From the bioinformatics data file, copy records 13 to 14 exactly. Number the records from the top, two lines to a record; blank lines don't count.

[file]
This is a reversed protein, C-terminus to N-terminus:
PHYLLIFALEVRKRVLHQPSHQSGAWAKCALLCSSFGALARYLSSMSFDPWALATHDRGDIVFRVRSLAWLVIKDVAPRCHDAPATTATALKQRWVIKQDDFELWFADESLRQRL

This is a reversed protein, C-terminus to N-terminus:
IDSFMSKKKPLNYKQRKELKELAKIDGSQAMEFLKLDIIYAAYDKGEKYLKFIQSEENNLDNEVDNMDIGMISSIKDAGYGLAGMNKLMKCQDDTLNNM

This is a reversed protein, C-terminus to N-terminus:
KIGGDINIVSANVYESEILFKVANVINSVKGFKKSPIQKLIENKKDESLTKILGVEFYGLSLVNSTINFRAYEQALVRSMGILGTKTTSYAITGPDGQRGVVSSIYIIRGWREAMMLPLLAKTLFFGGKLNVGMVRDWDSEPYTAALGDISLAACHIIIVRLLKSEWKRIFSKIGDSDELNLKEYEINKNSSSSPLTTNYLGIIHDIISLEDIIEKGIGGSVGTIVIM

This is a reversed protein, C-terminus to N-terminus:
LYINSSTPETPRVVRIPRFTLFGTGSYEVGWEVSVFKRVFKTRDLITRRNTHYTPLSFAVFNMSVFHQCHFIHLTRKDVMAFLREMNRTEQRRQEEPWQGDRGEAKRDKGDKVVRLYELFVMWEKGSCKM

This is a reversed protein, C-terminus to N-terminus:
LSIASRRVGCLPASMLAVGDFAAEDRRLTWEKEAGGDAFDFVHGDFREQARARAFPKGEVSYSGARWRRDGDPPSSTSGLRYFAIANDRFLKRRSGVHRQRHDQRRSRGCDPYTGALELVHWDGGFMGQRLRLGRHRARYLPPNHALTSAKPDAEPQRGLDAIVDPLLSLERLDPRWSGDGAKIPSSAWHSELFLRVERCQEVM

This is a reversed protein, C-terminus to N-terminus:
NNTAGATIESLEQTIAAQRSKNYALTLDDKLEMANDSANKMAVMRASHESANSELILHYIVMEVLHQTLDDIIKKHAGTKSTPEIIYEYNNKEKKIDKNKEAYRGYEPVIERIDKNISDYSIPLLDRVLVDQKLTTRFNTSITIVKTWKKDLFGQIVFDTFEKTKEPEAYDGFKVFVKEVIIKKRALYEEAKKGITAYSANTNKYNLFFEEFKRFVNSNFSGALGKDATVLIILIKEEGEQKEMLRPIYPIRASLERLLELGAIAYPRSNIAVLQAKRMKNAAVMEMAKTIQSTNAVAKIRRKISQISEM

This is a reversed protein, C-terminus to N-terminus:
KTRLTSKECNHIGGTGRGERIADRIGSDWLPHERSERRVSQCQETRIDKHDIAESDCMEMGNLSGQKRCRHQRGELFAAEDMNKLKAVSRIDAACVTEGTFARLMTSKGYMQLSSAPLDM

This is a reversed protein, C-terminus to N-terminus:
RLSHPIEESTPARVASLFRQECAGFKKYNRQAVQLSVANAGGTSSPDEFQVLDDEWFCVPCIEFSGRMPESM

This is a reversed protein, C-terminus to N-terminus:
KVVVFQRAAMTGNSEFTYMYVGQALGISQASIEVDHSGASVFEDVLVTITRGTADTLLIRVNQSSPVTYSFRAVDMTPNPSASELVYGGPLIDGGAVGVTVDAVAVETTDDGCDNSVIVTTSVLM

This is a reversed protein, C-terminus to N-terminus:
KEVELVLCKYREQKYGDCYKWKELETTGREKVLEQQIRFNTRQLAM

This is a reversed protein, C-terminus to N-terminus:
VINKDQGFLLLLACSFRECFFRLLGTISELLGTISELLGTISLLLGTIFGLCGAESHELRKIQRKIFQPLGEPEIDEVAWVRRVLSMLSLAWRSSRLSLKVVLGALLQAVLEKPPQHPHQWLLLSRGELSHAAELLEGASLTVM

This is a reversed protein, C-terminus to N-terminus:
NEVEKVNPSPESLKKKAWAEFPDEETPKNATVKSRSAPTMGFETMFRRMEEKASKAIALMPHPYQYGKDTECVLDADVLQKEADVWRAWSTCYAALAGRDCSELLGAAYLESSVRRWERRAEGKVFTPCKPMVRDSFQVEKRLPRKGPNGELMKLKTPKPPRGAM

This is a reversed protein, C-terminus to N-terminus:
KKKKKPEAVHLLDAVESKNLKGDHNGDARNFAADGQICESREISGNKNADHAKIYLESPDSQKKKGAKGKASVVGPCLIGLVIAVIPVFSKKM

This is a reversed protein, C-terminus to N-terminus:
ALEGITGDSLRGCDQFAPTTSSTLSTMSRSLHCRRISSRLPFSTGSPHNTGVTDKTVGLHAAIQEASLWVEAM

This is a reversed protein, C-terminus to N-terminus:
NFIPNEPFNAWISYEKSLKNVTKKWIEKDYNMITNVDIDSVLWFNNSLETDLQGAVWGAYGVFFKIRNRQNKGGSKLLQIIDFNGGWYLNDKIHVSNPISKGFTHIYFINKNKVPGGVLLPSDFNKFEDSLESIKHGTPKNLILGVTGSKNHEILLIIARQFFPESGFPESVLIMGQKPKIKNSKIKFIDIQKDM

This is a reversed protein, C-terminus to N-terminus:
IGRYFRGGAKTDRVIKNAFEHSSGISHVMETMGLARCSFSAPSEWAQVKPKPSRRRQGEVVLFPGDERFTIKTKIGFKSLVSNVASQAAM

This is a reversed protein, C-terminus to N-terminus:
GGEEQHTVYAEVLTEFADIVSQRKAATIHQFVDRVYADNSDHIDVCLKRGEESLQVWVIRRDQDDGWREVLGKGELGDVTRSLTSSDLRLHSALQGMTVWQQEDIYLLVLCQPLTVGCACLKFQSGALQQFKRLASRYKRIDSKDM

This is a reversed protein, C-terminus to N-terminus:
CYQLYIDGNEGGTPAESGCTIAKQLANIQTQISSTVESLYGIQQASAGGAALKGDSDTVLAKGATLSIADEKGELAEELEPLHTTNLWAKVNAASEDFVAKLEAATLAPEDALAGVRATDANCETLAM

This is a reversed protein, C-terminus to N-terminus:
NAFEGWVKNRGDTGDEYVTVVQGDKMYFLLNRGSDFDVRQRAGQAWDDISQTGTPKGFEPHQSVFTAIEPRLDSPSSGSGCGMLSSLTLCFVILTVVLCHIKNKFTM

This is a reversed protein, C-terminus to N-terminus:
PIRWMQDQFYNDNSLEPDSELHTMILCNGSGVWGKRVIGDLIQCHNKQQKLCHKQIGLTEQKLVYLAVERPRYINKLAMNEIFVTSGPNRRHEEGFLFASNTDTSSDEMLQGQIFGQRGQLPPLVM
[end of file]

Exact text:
This is a reversed protein, C-terminus to N-terminus:
KKKKKPEAVHLLDAVESKNLKGDHNGDARNFAADGQICESREISGNKNADHAKIYLESPDSQKKKGAKGKASVVGPCLIGLVIAVIPVFSKKM

This is a reversed protein, C-terminus to N-terminus:
ALEGITGDSLRGCDQFAPTTSSTLSTMSRSLHCRRISSRLPFSTGSPHNTGVTDKTVGLHAAIQEASLWVEAM